• Examining applicant reactions to the use of social networking websites in pre-employment screening, Stoughton, J. W., Thompson, L. F., & Meade, A. W. (2015). Journal of Business and Psychology, 30(1), 73-88. This paper examines the reactions of the job applicants to the use of social websites to conduct background screening during the employment process. The study revealed that job applicants feel that their privacy is at risk. This has in most cases resulted in a low application by the potential individuals. The article concluded that the positive or negative hiring decisions of the organization lack moderation of the screening and justice.
  • Effective employment screening practices, Wang, J. M., & Kleiner, B. H. (2000). Management research news, 23(5/6), 73-81. This article examines the employment screening practices that yield an effective success rate and make the firm have the best employee. The author presents mistakes that hiring firms make during their recruitment process. The paper further discusses the concept of negligent hiring and retention through poor checks. In addition, the article outlines the pre-employment check and recommends the best strategy to use. It also addresses the issue of monitoring the crimes that occur at workplace and emphasize on the need to conform with the legal procedures.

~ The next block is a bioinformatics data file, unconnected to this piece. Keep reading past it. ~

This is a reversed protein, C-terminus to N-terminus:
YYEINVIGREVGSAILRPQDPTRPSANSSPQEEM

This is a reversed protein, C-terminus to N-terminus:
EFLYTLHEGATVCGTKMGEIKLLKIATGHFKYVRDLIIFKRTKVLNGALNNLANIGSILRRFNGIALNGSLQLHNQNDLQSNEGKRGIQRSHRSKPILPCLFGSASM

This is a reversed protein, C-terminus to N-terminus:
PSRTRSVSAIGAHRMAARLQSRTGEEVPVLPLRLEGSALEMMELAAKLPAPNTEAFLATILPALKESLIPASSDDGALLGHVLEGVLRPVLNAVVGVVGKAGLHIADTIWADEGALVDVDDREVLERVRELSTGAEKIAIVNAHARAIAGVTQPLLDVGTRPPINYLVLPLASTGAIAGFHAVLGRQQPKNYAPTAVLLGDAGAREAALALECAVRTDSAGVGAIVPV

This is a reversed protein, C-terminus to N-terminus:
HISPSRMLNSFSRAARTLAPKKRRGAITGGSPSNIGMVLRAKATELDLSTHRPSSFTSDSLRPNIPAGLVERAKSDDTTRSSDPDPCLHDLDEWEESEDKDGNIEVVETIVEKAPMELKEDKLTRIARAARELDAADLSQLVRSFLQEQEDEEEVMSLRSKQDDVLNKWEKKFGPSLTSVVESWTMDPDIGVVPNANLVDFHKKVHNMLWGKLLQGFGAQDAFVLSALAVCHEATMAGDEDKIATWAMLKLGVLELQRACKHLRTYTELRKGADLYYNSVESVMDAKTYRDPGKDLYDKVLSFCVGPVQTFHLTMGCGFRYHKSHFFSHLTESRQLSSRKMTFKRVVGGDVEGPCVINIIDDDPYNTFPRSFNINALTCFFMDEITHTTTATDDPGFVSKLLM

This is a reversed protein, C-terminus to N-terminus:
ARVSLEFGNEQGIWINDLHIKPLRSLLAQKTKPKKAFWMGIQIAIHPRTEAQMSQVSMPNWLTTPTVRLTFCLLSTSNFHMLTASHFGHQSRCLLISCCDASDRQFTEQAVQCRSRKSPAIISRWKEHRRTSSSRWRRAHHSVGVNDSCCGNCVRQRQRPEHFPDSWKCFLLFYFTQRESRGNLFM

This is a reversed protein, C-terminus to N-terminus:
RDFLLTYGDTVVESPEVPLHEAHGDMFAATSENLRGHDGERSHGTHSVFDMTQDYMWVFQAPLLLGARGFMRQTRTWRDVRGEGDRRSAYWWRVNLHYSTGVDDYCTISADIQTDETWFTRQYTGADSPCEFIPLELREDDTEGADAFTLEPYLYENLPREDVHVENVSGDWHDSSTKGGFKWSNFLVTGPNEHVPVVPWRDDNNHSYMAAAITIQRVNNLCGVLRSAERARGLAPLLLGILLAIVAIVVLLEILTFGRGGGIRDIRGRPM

• Ex-offenders need not to apply: The criminal background checks in hiring decisions, Harris, P. M., & Keller, K. S. (2005). Journal of Contemporary Criminal Justice, 21(1), 6-30.  Various barriers have been put in place to prevent ex-offenders from securing legal employment.  This paper explores the utility and scope of the laws that aim at obstructing the criminals from getting legal employment and reducing the crime at the workplace. The study concludes by providing recommendations for reasonable uses of risk assessment in employment screening laws.
  • The impact of pre-employment integrity testing on employee turnover and inventory shrinkage losses, Brown, T. S., Jones, J. W., Terris, W., & Steffy, B. D. (1987). Journal of Business and Psychology, 2(2), 136-149. A major home improvement chain located primarily in the western United States initiated the use of thePersonnel Selection Inventory, a written integrity test, as part of its pre-employment hiring process. For two years only, those job applicants who passed this test and other pre-employment criteria were hired by the chain. Following the introduction of the inventory, there was: (1) a 50% reduction in the number of employee terminations for theft, illegal drug use, and violence over five years and (2) savings in shrinkage losses that amounted to over two million dollars over two years.